“I think that the greatest values for going to school for any of the arts is to learn craft or a practice. You can learn theory, but no-one can teach you ideas.” you know, if you’re trying to make a pot so it won’t explode in the oven… it’s a place where that can happen. It’s ﬁne for that, but it didn’t really appeal to me much and my network was beginning to build within my community of music friends and that’s where I felt I was going” No more than a year after the birth of anticon, the ﬁrst cLOUDDEAD album was released - but it was the group’s second (and last) full length that really caught people’s ears. Ten still sounds home-spun in a way that’s unlike anything of its time, whilst also feeling reﬁned. Much of the imagery is stark and personal, and there are momentous breaks in between Doseone’s tales of dead dogs and wastelands during which Odd Nosdam and WHY’s productions take on epic, widescreen proportions of ambience. cLOUDDEAD caught everyone’s ears, the group even featuring on a John Peel session, but they never enjoyed a success which carried on past the smaller circles, of, say, the UK’s Big Dada record label whose biggest artist arguably remains to be Roots Manuva. Yet cLOUDDEAD shares with WHY?, albeit in diﬀerent musical ranges, an ethereal presence which draws similarities with Boards of Canada - WHY? being one of the few bands that the illusive Scottish duo have remixed. “It sounds so organic, that’s what I like about it, even though it’s not, I guess” he says of the scottish duo. Unbelievably Yoni simply emailed the Warp Records pair and asked if they would remix Dead Dogs Two, perhaps oﬀ the back of the remix they had already done for cLOUDDEAD back in 2004. Though again somewhat pedantic at the thought of narrowing down ‘electronic music’ per se (drum machines and synths, we settle), Yoni says “electronic music’s not my bag,” and so it’s easy to see how his output has gone one way whilst the sound of his peers has gone another. Whilst Doseone seemed upbeat at the prospect of another cLOUDDEAD release sometime soon when pressed last year, Yoni remains apprehensive. “I don’t foresee that happening any time in the near future, but I wouldn’t rule it out in the long term perhaps.”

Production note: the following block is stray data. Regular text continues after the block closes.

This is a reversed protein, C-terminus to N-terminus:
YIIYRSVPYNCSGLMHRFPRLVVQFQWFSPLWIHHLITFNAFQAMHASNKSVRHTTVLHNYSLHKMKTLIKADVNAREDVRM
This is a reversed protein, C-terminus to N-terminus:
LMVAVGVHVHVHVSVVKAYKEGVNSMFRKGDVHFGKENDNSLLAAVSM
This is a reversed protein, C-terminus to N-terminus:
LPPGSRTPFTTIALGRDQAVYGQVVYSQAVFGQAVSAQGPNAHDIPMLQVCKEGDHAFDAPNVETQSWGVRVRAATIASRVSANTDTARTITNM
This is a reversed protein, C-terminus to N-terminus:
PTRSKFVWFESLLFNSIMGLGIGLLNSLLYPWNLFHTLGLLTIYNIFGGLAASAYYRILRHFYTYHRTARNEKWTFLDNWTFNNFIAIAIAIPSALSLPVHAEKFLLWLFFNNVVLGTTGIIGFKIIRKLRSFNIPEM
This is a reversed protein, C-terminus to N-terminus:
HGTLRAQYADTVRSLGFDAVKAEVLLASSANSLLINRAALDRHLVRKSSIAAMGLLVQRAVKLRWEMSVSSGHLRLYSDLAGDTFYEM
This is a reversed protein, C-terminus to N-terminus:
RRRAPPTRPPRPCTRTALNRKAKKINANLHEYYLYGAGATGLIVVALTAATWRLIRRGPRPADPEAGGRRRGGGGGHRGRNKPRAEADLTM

The truth is, Yoni has achieved with his new album Eskimo Snow what only a very few of the original anticon artists have – both worldwide critical acclaim and success measured in the hard currency of records sales and tour dates. Whether as a result of purposeful artistic direction, or of a creative forumula of little more sense than the bizarre imagery which litters his lyrics, WHY? have become one of the leading lights of artistic expression for the small west coast indie record label.